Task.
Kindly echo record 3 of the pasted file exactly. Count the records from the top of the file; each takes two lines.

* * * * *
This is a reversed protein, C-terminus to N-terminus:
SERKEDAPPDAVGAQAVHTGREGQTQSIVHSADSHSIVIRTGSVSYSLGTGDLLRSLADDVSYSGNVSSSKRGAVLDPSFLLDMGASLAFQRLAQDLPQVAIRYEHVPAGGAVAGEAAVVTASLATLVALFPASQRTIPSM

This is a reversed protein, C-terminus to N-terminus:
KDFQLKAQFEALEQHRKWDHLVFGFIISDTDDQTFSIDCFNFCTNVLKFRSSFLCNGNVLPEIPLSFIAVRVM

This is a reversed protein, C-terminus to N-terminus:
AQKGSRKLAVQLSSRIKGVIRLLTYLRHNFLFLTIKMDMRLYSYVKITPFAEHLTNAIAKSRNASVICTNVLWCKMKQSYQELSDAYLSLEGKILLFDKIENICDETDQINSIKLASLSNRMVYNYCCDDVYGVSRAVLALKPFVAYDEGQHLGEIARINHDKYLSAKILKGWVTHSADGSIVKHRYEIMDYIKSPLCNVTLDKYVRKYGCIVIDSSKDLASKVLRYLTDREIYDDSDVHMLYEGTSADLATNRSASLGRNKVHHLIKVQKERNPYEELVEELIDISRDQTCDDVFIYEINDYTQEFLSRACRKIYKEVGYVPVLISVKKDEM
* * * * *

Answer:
This is a reversed protein, C-terminus to N-terminus:
AQKGSRKLAVQLSSRIKGVIRLLTYLRHNFLFLTIKMDMRLYSYVKITPFAEHLTNAIAKSRNASVICTNVLWCKMKQSYQELSDAYLSLEGKILLFDKIENICDETDQINSIKLASLSNRMVYNYCCDDVYGVSRAVLALKPFVAYDEGQHLGEIARINHDKYLSAKILKGWVTHSADGSIVKHRYEIMDYIKSPLCNVTLDKYVRKYGCIVIDSSKDLASKVLRYLTDREIYDDSDVHMLYEGTSADLATNRSASLGRNKVHHLIKVQKERNPYEELVEELIDISRDQTCDDVFIYEINDYTQEFLSRACRKIYKEVGYVPVLISVKKDEM